Photos: Big Freedia Twerks for record _lowres

Advocate staff photo by SCOTT THRELKELD -- Queen of Bounce Big Freedia leads more than 400 people twerking Saturday, Nov. 15, 2014, during the 8th annual Central City Festival in New Orleans. Big Freedia, who set a Guinness World Record last year in New York City for the “Most People Twerking Simultaneously,” set a new record Saturday with 406 people.

The Queen of Bounce has been charged with stealing from Uncle Sam.

Federal prosecutors alleged Tuesday that Freddie Ross Jr. — better known by her stage name Big Freedia — stole from the U.S. Department of Housing and Urban Development between 2010 and December 2014. She was charged in court documents with theft of government funds, a felony.

The New Orleans native and touring phenomenon said in a statement that she already has begun making arrangements to pay back roughly $34,000 for federal housing vouchers. She called the entire situation “incredibly unfortunate.”

Big Freedia has been well-known on a local level since the 1990s, but her star only took off nationally after a 2010 album release and the launch of a reality television show in 2013.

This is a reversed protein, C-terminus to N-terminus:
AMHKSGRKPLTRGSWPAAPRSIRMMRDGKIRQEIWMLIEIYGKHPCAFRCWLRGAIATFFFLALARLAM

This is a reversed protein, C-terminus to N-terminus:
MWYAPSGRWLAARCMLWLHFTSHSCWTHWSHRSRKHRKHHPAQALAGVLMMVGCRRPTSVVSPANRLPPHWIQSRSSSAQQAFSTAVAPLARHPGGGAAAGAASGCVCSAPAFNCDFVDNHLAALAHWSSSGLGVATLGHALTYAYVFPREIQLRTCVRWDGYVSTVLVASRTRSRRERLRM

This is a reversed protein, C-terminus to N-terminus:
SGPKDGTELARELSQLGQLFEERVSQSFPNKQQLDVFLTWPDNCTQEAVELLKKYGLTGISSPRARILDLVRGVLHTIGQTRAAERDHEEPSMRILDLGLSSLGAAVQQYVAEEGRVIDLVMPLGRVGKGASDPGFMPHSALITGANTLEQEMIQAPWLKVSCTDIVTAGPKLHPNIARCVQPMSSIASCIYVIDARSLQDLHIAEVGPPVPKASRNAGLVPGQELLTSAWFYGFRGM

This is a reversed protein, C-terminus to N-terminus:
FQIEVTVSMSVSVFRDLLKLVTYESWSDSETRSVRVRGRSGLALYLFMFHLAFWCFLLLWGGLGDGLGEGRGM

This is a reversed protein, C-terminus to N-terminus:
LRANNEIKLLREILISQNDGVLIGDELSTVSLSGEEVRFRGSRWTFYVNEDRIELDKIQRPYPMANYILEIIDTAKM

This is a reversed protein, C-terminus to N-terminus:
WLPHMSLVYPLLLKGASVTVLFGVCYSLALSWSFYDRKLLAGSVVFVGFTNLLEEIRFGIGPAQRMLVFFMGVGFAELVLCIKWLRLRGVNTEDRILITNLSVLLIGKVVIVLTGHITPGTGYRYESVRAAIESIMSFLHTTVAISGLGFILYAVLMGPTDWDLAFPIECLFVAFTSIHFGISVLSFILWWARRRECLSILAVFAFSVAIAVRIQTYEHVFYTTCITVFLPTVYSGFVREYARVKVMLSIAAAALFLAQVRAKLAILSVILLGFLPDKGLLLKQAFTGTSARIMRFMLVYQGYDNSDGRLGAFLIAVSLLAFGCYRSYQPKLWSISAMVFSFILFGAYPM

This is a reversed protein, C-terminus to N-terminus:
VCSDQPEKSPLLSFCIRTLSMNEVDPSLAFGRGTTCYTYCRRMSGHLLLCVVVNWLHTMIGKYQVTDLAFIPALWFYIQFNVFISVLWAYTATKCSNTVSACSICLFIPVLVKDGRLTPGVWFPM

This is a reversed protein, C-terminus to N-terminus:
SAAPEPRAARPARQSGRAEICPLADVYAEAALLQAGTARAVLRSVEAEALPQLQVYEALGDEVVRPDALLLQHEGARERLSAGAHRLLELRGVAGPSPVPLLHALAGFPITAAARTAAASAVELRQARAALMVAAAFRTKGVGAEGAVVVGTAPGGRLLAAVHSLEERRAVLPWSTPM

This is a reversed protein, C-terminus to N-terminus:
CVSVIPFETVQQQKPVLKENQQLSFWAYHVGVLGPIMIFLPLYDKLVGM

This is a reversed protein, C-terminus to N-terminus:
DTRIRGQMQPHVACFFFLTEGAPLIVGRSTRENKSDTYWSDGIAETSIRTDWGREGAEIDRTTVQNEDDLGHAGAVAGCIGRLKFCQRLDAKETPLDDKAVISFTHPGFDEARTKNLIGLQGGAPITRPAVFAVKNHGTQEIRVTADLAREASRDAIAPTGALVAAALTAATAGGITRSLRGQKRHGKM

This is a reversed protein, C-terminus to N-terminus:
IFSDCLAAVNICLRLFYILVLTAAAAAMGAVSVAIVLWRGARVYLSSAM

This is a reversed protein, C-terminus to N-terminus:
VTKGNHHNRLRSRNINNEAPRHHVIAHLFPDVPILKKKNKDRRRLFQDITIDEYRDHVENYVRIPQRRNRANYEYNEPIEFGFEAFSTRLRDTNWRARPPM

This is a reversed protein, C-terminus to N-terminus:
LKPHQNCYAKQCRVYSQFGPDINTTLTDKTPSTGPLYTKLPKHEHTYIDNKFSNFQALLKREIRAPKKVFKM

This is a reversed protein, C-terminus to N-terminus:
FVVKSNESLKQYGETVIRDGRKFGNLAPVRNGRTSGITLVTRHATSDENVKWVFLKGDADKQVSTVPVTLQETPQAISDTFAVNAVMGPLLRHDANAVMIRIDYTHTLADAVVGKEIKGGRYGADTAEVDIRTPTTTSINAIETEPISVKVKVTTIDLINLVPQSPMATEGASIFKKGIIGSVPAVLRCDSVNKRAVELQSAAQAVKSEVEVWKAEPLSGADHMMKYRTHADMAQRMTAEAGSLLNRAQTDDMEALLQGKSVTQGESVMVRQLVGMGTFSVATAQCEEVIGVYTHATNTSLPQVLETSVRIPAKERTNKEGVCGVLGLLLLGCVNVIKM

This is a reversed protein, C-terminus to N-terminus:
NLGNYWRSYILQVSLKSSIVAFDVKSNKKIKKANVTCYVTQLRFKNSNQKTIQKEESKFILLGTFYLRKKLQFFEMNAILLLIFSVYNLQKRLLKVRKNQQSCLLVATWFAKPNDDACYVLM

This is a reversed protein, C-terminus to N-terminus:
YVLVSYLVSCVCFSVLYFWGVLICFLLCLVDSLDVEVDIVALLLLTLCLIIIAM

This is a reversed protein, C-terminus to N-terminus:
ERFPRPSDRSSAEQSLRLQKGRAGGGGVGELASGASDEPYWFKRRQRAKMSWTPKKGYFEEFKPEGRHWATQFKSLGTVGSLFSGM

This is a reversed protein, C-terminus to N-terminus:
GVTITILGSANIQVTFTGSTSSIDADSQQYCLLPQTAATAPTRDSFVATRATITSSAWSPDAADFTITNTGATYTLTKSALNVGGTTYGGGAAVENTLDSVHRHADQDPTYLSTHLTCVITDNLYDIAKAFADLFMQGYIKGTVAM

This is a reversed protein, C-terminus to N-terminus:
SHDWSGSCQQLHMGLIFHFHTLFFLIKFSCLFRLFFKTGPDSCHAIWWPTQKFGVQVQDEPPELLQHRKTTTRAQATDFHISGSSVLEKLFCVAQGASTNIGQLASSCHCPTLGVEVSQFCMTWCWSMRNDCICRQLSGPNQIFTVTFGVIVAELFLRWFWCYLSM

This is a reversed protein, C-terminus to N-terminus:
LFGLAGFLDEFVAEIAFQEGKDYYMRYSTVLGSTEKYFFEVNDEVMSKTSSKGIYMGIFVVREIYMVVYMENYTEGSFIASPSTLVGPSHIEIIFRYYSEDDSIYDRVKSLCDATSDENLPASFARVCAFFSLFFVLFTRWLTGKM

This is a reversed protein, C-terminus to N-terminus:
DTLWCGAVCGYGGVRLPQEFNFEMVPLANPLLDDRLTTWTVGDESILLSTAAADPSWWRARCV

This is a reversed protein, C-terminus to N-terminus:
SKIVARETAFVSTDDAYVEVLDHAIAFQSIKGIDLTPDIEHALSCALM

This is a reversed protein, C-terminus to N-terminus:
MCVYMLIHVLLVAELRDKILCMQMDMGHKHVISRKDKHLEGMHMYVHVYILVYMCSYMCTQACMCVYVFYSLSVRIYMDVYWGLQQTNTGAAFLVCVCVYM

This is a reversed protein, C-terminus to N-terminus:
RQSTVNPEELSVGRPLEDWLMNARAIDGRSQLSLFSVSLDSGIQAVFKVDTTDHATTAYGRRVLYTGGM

During the period in which prosecutors allege she was stealing federal funds, she toured across the country and appeared on shows like “Jimmy Kimmel Live!”

Big Freedia said she had been on subsidized housing for many years before her financial prospects brightened.

“I quickly found myself in a new economic structure and, frankly, knew little about how to handle my money,” Freedia said. “It wasn’t until recently (after I had stopped receiving housing vouchers) that it became very clear I had received assistance to which I wasn’t entitled. It was an oversight — but one that I take full responsibility for.”

She faces a statutory maximum 10-year sentence and up to $250,000 in fines, according to the office of U.S. Attorney Kenneth Polite.

WWL-TV reported that the vouchers involved were part of the federal government’s Section 8 housing program.

Big Freedia’s attorney, Tim Kappel, said she was first contacted by investigators in late November. She offered to take part in a pre-trial diversion program, but prosecutors opted to charge her with a felony instead, Kappel said.

Kappel declined to speculate on potential punishments but did say that “no one has talked about any sort of jail time.”

Big Freedia said she offered cooperation from the outset of the joint investigation by the FBI, the Department of Housing and Urban Development and the Housing Authority of New Orleans.

She described the housing vouchers as a “vital lifeline” for struggling artists and called for more financial literacy programs.

“I’m exploring ways to be a part of the solution in this area and am looking forward to putting this matter behind me,” she said.

Big Freedia is scheduled to perform at Siberia on Saturday and to appear in court on March 16.